Corsair HS70 Review: Good Wireless Gaming Headset Under $100

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Corsair makes some excellent gaming products, including PC cases, CPU coolers, gaming headsets, keyboards, mice, and mousepads. We recently reviewed their newest CPU AiO water cooler (Corsair H115i RGB Platinum Review) and gaming mouse (Corsair Glaive Review) and found them to be good performers. The company makes wired and wireless gaming headsets as well. The Corsair HS70 Wireless is its priciest wireless gaming headset and it works with PCs, Macs, and even the PlayStation 4. Unlike the Corsair Void Pro, though, it does not come with fancy RGB lights but it is made using sturdier materials.

The Corsair HS70 Wireless and the Corsair Void Pro wireless headphones are both priced below $100, have Discord-certified microphones, USB wireless transceivers, 7.1 channel surround sound and 16 hours of battery on a single charge. The HS70 Wireless can be seen as a wireless version of Corsair HS50. It has conventional looks and comes in Black and White. So, is it any good? Let us find out in our review.

Corsair HS70 Wireless Review: Design

As mentioned earlier, the Corsair HS70 Wireless lacks RGB lighting that you can find in the Void Pro. It also has more conventional looks in comparison. So, if you want a gaming headset with “gamer-ish” looks to go with, you should opt for the Corsair Void Pro instead of the HS70. The Corsair HS70 is for people like me who prefer understated headset designs.

The oval-shaped earcups have an over-the-ear design with memory foam covered with leatherette material. The chassis and the yokes are made using metal and the headband is covered using stitched padding. There are numbered markings on the headband for precise size adjustments. The right earcup has just a plastic power button. The left earcup has a 3.5mm jack for attaching the microphone, a scroll wheel to adjust volume, microphone mute/unmute button, LED indicator and a microUSB port for charging. The microphone arm is removable and the 3.5mm jack can be covered using a supplied plastic flap. There’s no foam covering for the microphone, though. The LED indicator displays red, orange or green colors, depending on the battery level. A pen drive-sized USB dongle acts as an audio transmitter and receiver over the 2.4GHz radio frequency.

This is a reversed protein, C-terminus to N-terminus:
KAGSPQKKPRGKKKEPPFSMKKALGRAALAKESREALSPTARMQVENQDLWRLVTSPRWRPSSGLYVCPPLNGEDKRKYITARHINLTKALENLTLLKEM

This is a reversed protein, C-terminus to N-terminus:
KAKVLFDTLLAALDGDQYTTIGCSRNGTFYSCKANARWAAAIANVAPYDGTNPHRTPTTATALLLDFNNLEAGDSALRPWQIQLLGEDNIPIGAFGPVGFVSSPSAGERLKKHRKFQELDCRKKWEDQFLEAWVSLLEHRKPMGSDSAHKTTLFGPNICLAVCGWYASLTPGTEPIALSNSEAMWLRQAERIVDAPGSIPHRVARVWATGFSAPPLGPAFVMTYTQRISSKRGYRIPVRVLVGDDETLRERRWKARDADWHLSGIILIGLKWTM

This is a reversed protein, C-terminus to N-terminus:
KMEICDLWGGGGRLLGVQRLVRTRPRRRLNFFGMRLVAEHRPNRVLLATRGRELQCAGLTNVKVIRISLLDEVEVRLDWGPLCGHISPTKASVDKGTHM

At over 300 grams, the headphones don’t feel heavy. The overall build quality and comfort levels were excellent for the most part, thanks to quality padding on the headband and memory foam on the earcups. I couldn’t notice any creaking sounds while wearing or removing them. I wear spectacles while gaming and didn’t feel them being pressurized on my face. I don’t game more than 3-4 hours in one go but I do listen to music for much longer and didn’t notice any issues regarding comfort with the Corsair HS70. Removable microphone arm is a feature that’s really helpful and made it easier to hang them on my PC cabinet’s headphone hanger. It would’ve been great if the earcups could be swiveled for storing them in a more compact area.

Corsair HS70 Wireless Review: Audio Quality & Wireless Performance

The HS70 uses 50mm neodymium drivers with 20Hz-20KHz frequency response, an impedance of 32Ω at 1KHz, and 111db sensitivity. The microphone has a frequency response of 100Hz-10KHz, an impedance of 2.2K ohms, and sensitivity of -40db. Over the past decade, I’ve listened to a lot of earphones and headphones (gaming and non-gaming). Many gaming headsets have boosted mids and lows, but the HS70 has relatively cleaner audio. I won’t say they sound as clean as some studio monitors or high-end headphones, but they have a relatively neutral audio tuning than many other gaming headsets. You can tune them to sound even cleaner by adjusting equalizer through the Corsair iCUE software (more on it in the software section). I tested the headphones with both PC and PS4 Pro, and it worked flawlessly.